There are other signs, too, such as the growth of Islamic influence in Britain. These range from Scotland’s First Minister and his Scottish Labour counterpart both being Muslims who’ve felt the need to made public interventions over Palestine; to the rise of Muslim street activists, like Shakeel Afsar, who hired a billboard van to display the images of any Muslim councillors in Birmingham who failed to publicly support the Palestinian cause.
More likely, in the short term at least, is increased pressure on Labour. Demography indeed has a lot to do with destiny, and for Labour it has shifted which causes the party pays attention to. The size of the British-Pakistani community was large enough to drive it to make public pronouncements on the issue of Kashmir, although Starmer attempted to find a balance over fears that Labour was losing the British-Indian vote as a result. Labour found itself competing for ethnic votes over foreign policy, which indicates how immigration distorts policy.
This is clear when looking at Labour’s relationship with Israel. For years it was a supporter, in no small part because of the high number of Jewish MPs they had, although they weren’t alone in their support. From 38 Jews elected as Labour MPs in 1966, the number dropped to only five in 2019. Meanwhile the number of Muslims elected as Labour MPs has substantially increased in recent years, with many (although not all) notably pro-Palestinian.
Israel has come to be seen as a Western or white coloniser
There is some truth to Lee Kuan Yew’s assertion that “in multiracial societies, you don’t vote in accordance with your economic interests and social interests, you vote in accordance with race and religion”, although this can be unfairly reductive. Social change in the West, first in the 1960s and recently in 2020, has changed attitudes. Israel has come to be seen as a Western or white coloniser, whilst Palestine stands in for oppressed ethnic minorities. This is most visible in elite institutions, where supporters of Israel are hounded in public by those who are likely to end up in the commanding heights of the economy, culture and politics.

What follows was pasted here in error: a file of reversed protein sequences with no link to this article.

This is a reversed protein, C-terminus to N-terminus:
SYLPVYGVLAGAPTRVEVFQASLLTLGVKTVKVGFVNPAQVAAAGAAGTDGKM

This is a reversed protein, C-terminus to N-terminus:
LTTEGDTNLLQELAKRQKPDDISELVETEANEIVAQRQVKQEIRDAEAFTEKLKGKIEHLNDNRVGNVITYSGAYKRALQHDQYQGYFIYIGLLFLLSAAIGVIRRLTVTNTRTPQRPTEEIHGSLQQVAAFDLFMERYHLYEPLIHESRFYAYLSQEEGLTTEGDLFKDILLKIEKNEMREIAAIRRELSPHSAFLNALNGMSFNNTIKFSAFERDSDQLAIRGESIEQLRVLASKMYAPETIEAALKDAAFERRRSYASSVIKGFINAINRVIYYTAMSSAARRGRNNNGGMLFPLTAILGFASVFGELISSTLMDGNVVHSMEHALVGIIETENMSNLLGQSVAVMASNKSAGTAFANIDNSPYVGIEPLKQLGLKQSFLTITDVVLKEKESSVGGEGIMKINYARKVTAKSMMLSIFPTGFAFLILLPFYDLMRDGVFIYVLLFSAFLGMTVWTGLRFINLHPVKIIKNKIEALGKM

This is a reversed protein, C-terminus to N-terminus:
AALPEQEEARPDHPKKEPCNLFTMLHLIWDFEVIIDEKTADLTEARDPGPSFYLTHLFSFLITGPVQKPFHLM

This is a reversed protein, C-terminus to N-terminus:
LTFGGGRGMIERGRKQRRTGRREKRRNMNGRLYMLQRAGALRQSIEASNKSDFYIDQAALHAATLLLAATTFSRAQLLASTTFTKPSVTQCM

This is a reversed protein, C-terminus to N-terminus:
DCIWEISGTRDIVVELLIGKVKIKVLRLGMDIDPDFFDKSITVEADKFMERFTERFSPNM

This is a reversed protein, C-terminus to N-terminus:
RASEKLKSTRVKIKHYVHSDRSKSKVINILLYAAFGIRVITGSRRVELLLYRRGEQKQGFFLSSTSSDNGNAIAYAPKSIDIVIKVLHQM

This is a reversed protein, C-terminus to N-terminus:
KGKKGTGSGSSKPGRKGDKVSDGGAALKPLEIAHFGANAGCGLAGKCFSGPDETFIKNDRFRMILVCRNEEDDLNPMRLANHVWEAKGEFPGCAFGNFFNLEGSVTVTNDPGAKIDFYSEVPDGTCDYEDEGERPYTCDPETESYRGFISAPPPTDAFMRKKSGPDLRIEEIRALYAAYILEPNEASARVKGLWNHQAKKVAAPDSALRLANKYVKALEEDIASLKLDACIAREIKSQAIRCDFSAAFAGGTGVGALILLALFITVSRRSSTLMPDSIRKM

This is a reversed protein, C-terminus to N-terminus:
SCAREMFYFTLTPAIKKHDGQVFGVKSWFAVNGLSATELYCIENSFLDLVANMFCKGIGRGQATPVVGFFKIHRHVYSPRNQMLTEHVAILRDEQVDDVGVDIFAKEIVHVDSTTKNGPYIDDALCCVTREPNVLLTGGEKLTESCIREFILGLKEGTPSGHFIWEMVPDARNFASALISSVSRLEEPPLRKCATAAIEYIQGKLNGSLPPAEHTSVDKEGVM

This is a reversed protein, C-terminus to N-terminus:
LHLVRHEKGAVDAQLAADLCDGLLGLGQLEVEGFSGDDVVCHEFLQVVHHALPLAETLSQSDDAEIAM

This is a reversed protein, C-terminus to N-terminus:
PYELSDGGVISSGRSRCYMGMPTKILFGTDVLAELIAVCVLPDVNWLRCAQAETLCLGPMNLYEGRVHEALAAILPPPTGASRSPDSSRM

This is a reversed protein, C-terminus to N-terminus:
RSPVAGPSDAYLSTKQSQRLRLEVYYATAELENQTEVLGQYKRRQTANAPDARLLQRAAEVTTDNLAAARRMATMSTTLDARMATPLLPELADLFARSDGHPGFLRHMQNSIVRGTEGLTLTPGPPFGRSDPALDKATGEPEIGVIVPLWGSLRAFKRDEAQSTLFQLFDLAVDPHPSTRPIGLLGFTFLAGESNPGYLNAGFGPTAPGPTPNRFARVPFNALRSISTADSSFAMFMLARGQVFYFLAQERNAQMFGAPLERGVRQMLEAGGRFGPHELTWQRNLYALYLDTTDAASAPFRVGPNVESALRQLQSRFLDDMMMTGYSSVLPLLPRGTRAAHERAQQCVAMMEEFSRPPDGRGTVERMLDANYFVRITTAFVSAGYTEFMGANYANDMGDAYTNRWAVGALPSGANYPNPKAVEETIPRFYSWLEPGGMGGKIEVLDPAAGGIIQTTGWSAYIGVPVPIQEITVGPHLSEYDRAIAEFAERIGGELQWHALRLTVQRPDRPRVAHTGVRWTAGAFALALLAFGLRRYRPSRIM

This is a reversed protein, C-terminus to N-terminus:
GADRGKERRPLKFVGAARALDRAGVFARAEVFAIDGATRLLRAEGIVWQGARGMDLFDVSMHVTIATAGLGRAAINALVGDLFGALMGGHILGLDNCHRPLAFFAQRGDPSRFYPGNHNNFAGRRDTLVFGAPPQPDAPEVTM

The main impact of immigration on politics therefore hasn’t been new parties but rather the way that the existing parties have reshaped our politics, both to win votes and at the urging of elite ideologues. The British state is largely signed up to the multiculturalism set out in the Parekh Report, with its vision of a community of communities. The problems start when the communities disagree. Criticism of police officers pulling down posters of kidnapped Israeli children, or stopping the Campaign Against Anti-Semitism campaigning, ignores that the police are preventing communal disorder — which is what they’ve been told to do.
If we object to their actions, then we ought to recognise that they stem from years of official policy, with its febrile mix of community leaders, show trials over “institutional racism” and focus on subjective hate crimes. As with grooming gangs, multiculturalism too often means the state pandering to those who are willing to cause the most disturbance, whilst the meek suffer what they must.
We can see it in the way that a journalist looking to expose extreme statements by a mosque can find himself reported for a hate crime, whereas an organisation which described a terrorist as a “beautiful young man” happily boosts it whilst calling itself an NGO. Far from being a liberal democracy, Britain is an increasingly authoritarian society where you can be arrested for objecting to flags. Extremists are more than capable of using the elite language — “discrimination”, “stereotyping” — against society.
Although Nick Timothy’s list of actions to take — a register of imams, shutting down extremist TV channels or charities, deporting Islamists, banning the burqa and so on — includes some things which would help, they are often things which have been tried in France, which suffers even worse than Britain from Islamist violence. Ending the negative effects of immigration on our politics will require not only greater restrictionism, but also a shift in elite culture.